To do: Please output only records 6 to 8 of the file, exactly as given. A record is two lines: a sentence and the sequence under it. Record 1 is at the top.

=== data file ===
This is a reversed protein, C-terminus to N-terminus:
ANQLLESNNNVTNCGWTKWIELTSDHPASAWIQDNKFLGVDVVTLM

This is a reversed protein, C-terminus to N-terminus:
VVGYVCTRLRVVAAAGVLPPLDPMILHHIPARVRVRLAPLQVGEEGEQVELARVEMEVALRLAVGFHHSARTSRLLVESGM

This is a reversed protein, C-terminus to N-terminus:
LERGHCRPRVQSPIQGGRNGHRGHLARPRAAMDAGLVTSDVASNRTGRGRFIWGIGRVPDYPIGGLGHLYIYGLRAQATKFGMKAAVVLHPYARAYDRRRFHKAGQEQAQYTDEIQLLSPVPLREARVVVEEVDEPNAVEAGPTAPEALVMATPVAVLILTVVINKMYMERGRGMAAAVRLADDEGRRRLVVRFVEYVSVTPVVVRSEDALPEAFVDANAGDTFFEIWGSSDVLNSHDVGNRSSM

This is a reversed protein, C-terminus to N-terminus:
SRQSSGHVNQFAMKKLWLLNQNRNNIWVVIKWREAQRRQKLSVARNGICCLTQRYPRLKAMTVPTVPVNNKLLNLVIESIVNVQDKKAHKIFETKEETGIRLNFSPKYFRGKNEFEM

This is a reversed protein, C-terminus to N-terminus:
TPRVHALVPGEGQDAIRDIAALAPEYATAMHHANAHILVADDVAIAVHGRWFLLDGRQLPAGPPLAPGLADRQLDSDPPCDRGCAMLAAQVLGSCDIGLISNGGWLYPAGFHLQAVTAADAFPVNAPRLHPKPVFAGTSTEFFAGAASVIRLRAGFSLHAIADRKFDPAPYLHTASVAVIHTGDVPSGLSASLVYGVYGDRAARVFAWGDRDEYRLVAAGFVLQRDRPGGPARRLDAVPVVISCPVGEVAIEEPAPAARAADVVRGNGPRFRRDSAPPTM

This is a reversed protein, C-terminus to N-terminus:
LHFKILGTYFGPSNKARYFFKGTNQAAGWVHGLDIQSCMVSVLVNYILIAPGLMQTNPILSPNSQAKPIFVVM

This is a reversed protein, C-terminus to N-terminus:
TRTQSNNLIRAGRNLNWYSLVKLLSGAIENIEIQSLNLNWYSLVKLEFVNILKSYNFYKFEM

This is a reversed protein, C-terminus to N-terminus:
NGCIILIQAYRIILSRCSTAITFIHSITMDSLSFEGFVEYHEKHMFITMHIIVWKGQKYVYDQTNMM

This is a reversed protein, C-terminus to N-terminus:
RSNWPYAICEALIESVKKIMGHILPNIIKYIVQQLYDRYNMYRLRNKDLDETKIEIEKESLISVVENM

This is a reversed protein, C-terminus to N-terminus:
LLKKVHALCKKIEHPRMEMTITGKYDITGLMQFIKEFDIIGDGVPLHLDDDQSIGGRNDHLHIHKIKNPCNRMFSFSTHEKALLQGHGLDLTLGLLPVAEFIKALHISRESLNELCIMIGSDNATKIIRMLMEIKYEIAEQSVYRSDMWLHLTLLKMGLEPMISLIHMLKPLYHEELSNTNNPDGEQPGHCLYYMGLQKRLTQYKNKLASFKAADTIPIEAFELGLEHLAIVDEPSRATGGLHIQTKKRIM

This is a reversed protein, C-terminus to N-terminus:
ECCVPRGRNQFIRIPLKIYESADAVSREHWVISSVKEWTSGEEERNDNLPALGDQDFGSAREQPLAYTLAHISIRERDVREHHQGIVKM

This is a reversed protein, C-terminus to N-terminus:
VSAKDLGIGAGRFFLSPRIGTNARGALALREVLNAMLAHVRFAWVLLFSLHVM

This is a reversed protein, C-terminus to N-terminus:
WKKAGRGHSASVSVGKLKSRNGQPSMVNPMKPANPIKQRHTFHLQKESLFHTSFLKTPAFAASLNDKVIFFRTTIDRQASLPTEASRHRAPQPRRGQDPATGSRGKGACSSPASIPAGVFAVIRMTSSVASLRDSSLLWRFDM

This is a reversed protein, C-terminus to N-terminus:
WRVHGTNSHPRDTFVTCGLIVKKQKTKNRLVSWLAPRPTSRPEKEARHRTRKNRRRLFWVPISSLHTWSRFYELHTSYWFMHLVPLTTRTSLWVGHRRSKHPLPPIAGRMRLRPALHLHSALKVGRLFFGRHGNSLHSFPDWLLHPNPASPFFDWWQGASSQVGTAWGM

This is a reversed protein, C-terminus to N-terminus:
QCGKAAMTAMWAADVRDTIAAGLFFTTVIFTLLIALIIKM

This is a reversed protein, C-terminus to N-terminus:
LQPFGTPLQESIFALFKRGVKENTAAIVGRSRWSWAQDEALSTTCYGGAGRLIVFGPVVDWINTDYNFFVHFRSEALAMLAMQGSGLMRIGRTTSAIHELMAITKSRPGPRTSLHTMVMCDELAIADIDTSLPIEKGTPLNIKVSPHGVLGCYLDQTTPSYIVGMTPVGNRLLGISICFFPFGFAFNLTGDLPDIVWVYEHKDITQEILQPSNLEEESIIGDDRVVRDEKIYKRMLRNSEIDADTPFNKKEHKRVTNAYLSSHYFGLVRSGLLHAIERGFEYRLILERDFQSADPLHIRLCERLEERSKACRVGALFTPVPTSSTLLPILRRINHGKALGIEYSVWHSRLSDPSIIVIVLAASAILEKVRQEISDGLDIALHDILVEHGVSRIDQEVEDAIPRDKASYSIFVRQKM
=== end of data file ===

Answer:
This is a reversed protein, C-terminus to N-terminus:
LHFKILGTYFGPSNKARYFFKGTNQAAGWVHGLDIQSCMVSVLVNYILIAPGLMQTNPILSPNSQAKPIFVVM

This is a reversed protein, C-terminus to N-terminus:
TRTQSNNLIRAGRNLNWYSLVKLLSGAIENIEIQSLNLNWYSLVKLEFVNILKSYNFYKFEM

This is a reversed protein, C-terminus to N-terminus:
NGCIILIQAYRIILSRCSTAITFIHSITMDSLSFEGFVEYHEKHMFITMHIIVWKGQKYVYDQTNMM